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Experts believe that cyber-criminals are capable of modifying airport phone charging machines to download information and upload malware to devices.
Seriously, is nothing safe anymore?
We've all been there. You're about to board a flight, everything is tightly packed into your luggage, then your phone vibrates to tell you that the battery is running dangerously low.
That's cool though, because instead of having to dig your charger out of your bag or get fleeced for a brand new cable you can use one of the handy machines for a small fee and everything will be OK.
But will it?
Caleb Barlow, who is the vice president of X-Force Threat Intelligence at IBM Security, reckons that you might be taking a bigger risk that you'd think.
Obviously, when you plug your phone into something it can act as more than just a charge point. That's why you can plug it into your laptop.
However, do you really want a passageway open between your phone - holder of all your personal details - and a random portal in an airport.
He told Forbes: "Plugging into a public USB port is kind of like finding a toothbrush on the side of the road and deciding to stick it in your mouth,
"You have no idea where that thing has been."
According to new data from an X-Force survey, cyber-criminals are targeting the transportation industry. It's now the second most attacked sector as of 2018.
The report said: "The financial services industry remained the most attacked sector of 2018, accounting for 19 percent of all attacks observed,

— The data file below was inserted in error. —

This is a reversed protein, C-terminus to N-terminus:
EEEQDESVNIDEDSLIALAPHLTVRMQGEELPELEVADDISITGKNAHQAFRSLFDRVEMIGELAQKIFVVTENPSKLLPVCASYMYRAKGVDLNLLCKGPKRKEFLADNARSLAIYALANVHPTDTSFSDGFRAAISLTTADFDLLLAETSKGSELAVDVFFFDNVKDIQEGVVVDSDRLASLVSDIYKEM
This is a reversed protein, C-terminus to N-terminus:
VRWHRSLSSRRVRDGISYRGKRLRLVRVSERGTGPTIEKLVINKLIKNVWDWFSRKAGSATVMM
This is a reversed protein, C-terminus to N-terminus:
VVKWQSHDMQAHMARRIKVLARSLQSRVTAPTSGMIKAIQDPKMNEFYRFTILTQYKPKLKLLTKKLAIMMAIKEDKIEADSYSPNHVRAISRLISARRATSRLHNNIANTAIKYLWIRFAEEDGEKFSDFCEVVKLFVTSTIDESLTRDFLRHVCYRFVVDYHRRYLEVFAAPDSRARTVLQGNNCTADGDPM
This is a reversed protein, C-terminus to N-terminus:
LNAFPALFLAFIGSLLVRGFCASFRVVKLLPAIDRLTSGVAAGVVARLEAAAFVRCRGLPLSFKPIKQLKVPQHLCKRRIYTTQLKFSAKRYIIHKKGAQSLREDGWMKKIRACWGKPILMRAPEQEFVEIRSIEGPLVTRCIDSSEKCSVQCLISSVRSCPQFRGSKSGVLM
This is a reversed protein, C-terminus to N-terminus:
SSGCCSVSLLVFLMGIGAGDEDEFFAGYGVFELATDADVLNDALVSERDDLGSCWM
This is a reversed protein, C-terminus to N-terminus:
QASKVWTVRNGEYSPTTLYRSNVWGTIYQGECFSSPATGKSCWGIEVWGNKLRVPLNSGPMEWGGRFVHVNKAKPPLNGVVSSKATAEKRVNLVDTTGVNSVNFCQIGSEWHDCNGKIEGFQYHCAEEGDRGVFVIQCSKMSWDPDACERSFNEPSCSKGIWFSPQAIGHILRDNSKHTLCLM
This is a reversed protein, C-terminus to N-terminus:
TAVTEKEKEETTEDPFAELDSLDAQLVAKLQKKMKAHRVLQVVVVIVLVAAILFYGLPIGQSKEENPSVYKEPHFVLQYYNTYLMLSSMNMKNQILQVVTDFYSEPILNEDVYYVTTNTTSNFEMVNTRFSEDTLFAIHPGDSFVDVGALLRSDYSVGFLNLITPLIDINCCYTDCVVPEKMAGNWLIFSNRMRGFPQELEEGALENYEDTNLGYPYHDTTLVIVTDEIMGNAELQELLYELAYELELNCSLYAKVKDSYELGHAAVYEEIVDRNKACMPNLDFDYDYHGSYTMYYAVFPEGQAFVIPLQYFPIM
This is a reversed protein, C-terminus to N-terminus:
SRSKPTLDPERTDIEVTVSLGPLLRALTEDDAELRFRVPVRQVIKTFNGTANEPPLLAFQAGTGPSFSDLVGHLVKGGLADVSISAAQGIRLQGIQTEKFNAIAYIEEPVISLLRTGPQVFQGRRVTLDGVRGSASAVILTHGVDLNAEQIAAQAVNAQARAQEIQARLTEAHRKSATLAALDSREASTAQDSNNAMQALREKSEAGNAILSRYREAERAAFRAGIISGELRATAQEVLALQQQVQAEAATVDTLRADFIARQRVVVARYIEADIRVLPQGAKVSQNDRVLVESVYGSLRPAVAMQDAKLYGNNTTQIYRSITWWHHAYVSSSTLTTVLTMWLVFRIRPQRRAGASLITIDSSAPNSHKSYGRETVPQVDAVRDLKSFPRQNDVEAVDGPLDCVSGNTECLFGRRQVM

"However, the transportation industry - which did not even make the top five list last year - moved to the second most attacked sector in 2018, with attempted attacks increasing threefold since the year prior."
Barlow reckons that instead of using an airport charging port, get yourself a portable power pack or carry a plug in your pocket that you can just plug into the wall.
He continued: "Let's say I'm a bad guy ... I go into an airport ... I'm not going to easily take apart the charging station, but it's easy just to leave my cord behind," he explained.
"Now, if you see an Apple charging cord, you're likely to grab it or just plug into it. But inside this cord is an extra chip that deploys the malware, so it charges your phone, but now I own your computer."
Oh, great. That's nice.
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